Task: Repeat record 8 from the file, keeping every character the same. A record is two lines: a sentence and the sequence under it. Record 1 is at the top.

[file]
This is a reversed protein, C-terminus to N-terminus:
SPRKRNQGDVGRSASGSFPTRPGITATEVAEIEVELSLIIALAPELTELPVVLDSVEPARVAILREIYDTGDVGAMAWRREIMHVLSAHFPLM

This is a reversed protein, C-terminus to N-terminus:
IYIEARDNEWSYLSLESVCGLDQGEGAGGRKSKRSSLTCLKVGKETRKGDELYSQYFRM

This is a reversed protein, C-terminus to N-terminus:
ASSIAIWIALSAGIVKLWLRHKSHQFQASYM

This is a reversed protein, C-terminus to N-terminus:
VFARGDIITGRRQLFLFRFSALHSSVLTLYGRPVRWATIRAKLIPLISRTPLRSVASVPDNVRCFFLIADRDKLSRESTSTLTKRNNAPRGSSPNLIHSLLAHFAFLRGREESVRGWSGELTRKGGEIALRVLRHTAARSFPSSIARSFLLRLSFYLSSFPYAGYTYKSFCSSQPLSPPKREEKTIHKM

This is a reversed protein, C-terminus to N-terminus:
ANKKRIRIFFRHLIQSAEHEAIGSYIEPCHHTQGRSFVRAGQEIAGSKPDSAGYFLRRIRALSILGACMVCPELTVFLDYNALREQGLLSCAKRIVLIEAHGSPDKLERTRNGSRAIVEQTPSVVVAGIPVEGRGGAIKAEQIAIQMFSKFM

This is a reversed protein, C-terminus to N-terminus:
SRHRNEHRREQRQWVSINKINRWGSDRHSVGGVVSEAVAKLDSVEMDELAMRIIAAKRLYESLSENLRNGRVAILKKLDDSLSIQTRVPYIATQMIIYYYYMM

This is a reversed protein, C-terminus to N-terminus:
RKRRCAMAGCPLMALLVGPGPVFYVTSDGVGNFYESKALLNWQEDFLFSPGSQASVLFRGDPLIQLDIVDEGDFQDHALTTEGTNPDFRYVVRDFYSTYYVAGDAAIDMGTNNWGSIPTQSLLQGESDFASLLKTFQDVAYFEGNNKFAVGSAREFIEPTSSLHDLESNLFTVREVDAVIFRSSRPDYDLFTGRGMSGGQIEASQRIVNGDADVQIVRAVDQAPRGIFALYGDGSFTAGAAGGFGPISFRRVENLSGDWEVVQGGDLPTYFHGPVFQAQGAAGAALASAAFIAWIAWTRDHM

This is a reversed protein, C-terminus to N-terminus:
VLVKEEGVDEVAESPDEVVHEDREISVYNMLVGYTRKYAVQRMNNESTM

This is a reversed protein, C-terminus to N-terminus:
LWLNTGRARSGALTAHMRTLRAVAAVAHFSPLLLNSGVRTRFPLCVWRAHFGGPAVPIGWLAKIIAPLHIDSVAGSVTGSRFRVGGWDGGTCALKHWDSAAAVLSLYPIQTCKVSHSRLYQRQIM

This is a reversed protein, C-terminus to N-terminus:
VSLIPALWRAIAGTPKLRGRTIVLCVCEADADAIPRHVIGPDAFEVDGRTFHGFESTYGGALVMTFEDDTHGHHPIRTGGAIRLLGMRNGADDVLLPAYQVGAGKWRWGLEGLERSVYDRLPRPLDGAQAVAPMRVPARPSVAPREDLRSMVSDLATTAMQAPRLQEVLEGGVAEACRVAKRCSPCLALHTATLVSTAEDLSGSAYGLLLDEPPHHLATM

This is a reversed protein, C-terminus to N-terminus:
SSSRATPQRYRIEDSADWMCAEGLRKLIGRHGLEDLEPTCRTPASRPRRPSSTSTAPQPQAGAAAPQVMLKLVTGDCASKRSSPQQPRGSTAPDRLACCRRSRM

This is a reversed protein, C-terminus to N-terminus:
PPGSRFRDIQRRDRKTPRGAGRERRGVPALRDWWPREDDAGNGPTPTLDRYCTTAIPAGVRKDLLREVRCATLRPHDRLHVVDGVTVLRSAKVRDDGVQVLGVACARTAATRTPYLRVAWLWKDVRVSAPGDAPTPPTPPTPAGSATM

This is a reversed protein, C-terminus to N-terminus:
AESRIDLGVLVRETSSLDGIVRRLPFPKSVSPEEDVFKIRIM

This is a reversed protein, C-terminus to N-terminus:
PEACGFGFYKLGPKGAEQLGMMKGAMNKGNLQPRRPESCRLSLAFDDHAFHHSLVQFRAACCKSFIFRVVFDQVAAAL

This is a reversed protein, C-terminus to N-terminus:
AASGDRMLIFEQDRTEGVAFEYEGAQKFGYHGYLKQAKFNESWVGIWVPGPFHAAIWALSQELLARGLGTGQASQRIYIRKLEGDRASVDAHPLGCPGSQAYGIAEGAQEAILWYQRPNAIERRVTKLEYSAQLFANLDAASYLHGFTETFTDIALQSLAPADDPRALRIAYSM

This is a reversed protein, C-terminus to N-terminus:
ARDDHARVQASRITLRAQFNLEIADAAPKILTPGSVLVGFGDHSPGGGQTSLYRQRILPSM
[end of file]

This is a reversed protein, C-terminus to N-terminus:
VLVKEEGVDEVAESPDEVVHEDREISVYNMLVGYTRKYAVQRMNNESTM